Finweek English Edition - - Focus on offshore investments -

WITH THE RAND hav­ing strength­ened about 55% from De­cem­ber 2001 to April 2006, many in­vestors re­main scep­ti­cal about in­vest­ing abroad.

The cur­rency has since weak­ened by around 18%, which in terms of de­vel­oped cur­ren­cies has halved the av­er­age re­turn of South African gen­eral eq­uity unit trusts dur­ing the past year.

Absa chief econ­o­mist Christo Luüs has pro­vided th­ese ar­gu­ments for and against in­vest­ing off­shore: Ar­gu­ments for ac­quir­ing an off­shore ex­po­sure

• Di­ver­si­fi­ca­tion means risk re­duc­tion. • The out­look for the rand is un­cer­tain. The SA cur­rent ac­count deficit is cause for con­cern and for­eign re­serves are still rel­a­tively low. The rand, how­ever, could re­main strongish for longer, be­cause of the com­mod­ity price boom, a weak­en­ing US dol­lar, and cap­i­tal in­flows re­main­ing strong. In­vest­ment op­por­tu­ni­ties do­mesti- cally are lim­ited – SA lacks sig­nif­i­cant oil, tech­nol­ogy, bio-fuel, and phar­ma­ceu­ti­cal and biotech­nol­ogy stocks. Prospects in sev­eral off­shore stock mar­kets are con­sid­er­ably more at­trac­tive than lo­cally. • SA as­sets have had an ex­cel­lent run in re­cent years but this is un­likely to be sus­tained in the near term.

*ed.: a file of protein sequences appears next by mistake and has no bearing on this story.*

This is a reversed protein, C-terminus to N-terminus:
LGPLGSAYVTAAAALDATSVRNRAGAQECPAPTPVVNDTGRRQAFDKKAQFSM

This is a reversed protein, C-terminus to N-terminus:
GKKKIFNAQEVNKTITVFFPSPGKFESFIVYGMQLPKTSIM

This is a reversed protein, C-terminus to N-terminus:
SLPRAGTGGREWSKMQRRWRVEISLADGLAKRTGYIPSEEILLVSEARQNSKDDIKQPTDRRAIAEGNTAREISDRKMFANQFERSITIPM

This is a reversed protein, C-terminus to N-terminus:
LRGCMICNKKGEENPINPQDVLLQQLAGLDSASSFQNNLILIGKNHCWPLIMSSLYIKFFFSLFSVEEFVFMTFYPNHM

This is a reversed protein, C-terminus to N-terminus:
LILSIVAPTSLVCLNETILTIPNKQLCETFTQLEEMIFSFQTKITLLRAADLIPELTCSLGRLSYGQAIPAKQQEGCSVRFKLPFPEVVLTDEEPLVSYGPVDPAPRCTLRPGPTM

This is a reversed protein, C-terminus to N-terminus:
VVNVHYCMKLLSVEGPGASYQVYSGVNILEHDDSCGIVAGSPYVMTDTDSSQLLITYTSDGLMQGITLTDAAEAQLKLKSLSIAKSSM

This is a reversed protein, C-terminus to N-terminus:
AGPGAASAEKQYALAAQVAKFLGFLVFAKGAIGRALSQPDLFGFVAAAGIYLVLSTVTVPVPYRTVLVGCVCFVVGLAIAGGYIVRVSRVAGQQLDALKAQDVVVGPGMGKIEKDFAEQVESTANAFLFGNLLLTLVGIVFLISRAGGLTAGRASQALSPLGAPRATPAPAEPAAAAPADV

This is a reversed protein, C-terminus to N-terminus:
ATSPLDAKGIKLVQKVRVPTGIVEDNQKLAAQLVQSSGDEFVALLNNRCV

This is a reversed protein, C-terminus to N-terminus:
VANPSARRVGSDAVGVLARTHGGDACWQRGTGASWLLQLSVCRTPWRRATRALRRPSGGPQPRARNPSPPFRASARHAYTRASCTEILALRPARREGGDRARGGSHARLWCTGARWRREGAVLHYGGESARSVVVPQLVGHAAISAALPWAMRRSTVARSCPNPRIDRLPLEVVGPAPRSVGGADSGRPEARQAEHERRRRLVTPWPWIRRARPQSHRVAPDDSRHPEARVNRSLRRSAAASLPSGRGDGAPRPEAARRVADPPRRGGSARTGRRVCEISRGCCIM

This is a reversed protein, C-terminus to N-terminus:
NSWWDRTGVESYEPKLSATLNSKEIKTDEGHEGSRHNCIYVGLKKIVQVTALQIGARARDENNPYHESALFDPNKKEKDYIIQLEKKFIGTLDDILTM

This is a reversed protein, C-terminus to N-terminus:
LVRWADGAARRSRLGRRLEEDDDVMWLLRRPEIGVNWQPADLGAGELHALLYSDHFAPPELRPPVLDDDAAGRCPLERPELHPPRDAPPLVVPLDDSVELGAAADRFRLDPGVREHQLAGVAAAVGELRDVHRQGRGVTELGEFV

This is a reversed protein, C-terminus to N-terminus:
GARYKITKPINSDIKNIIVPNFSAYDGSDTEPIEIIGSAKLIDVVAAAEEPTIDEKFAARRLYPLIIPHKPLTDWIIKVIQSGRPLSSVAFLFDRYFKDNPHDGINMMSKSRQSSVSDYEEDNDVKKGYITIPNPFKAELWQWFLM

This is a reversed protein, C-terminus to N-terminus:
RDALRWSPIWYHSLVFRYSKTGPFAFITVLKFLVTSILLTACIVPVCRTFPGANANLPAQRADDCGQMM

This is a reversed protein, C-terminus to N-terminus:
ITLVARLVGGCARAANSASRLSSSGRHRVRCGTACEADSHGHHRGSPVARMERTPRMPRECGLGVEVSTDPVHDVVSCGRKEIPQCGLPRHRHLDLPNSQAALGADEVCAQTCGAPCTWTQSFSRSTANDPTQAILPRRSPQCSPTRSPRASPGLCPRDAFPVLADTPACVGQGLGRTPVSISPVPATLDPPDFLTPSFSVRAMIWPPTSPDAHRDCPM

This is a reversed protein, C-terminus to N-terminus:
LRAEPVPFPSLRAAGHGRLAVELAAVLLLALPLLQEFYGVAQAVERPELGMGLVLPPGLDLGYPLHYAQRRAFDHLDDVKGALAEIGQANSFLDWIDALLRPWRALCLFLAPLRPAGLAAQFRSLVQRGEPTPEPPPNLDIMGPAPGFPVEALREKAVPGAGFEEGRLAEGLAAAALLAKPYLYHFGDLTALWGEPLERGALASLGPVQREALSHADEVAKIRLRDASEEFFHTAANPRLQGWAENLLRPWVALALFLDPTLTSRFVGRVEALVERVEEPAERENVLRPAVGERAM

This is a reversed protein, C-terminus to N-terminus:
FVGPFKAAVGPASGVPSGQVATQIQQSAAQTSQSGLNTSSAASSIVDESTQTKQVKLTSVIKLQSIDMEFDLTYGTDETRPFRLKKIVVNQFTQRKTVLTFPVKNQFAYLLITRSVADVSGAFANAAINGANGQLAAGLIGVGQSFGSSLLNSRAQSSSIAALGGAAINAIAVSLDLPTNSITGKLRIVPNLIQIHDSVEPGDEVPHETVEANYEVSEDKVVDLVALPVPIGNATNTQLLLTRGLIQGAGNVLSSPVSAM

Ar­gu­ments against ac­quir­ing an off­shore ex­po­sure

For­eign div­i­dends are tax­able. SA div­i­dends are not taxed in the hands of in­vestors, al­though a 12,5% Sec­ondary Tax on com­pa­nies is levied on paid-out div­i­dends by com­pa­nies. For­eign-cur­rency gains are tax­able. Find­ing a low-cost, rep­utable as­set man­ager with an above-av­er­age track record may be dif­fi­cult. Ob­tain­ing of­fi­cial ap­proval for for­eign in­vest­ment, track­ing port­fo­lio per­for­mance and deal­ing with the tax au­thor­i­ties can be a has­sle.

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